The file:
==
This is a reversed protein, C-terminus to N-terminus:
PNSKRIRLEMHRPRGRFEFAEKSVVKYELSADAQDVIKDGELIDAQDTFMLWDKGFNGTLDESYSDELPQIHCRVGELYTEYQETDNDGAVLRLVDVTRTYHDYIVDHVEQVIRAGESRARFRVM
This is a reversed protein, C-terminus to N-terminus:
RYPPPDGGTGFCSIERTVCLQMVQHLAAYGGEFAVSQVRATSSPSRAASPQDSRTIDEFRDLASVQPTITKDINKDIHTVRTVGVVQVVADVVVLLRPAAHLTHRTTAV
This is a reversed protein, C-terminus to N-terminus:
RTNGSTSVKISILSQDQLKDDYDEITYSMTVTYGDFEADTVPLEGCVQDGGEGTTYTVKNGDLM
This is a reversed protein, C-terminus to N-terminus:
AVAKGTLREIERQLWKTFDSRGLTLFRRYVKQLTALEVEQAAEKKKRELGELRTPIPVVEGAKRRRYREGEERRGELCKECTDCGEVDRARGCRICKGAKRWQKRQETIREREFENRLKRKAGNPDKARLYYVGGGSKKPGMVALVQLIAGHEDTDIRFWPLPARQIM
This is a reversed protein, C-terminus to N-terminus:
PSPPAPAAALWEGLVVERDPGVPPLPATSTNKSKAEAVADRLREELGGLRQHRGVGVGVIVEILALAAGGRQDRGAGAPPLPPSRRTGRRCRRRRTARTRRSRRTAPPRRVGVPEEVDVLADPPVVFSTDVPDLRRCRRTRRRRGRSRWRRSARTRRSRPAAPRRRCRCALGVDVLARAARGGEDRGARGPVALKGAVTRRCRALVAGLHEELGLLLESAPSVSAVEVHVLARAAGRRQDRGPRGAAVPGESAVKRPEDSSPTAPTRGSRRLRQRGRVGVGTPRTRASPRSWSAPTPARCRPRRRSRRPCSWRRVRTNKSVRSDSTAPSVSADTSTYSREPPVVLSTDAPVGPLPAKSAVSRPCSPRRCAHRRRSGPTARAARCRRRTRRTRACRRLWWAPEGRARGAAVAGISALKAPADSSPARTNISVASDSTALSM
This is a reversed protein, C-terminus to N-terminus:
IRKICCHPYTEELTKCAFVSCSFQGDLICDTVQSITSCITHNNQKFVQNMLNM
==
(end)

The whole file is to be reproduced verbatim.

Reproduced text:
This is a reversed protein, C-terminus to N-terminus:
PNSKRIRLEMHRPRGRFEFAEKSVVKYELSADAQDVIKDGELIDAQDTFMLWDKGFNGTLDESYSDELPQIHCRVGELYTEYQETDNDGAVLRLVDVTRTYHDYIVDHVEQVIRAGESRARFRVM
This is a reversed protein, C-terminus to N-terminus:
RYPPPDGGTGFCSIERTVCLQMVQHLAAYGGEFAVSQVRATSSPSRAASPQDSRTIDEFRDLASVQPTITKDINKDIHTVRTVGVVQVVADVVVLLRPAAHLTHRTTAV
This is a reversed protein, C-terminus to N-terminus:
RTNGSTSVKISILSQDQLKDDYDEITYSMTVTYGDFEADTVPLEGCVQDGGEGTTYTVKNGDLM
This is a reversed protein, C-terminus to N-terminus:
AVAKGTLREIERQLWKTFDSRGLTLFRRYVKQLTALEVEQAAEKKKRELGELRTPIPVVEGAKRRRYREGEERRGELCKECTDCGEVDRARGCRICKGAKRWQKRQETIREREFENRLKRKAGNPDKARLYYVGGGSKKPGMVALVQLIAGHEDTDIRFWPLPARQIM
This is a reversed protein, C-terminus to N-terminus:
PSPPAPAAALWEGLVVERDPGVPPLPATSTNKSKAEAVADRLREELGGLRQHRGVGVGVIVEILALAAGGRQDRGAGAPPLPPSRRTGRRCRRRRTARTRRSRRTAPPRRVGVPEEVDVLADPPVVFSTDVPDLRRCRRTRRRRGRSRWRRSARTRRSRPAAPRRRCRCALGVDVLARAARGGEDRGARGPVALKGAVTRRCRALVAGLHEELGLLLESAPSVSAVEVHVLARAAGRRQDRGPRGAAVPGESAVKRPEDSSPTAPTRGSRRLRQRGRVGVGTPRTRASPRSWSAPTPARCRPRRRSRRPCSWRRVRTNKSVRSDSTAPSVSADTSTYSREPPVVLSTDAPVGPLPAKSAVSRPCSPRRCAHRRRSGPTARAARCRRRTRRTRACRRLWWAPEGRARGAAVAGISALKAPADSSPARTNISVASDSTALSM
This is a reversed protein, C-terminus to N-terminus:
IRKICCHPYTEELTKCAFVSCSFQGDLICDTVQSITSCITHNNQKFVQNMLNM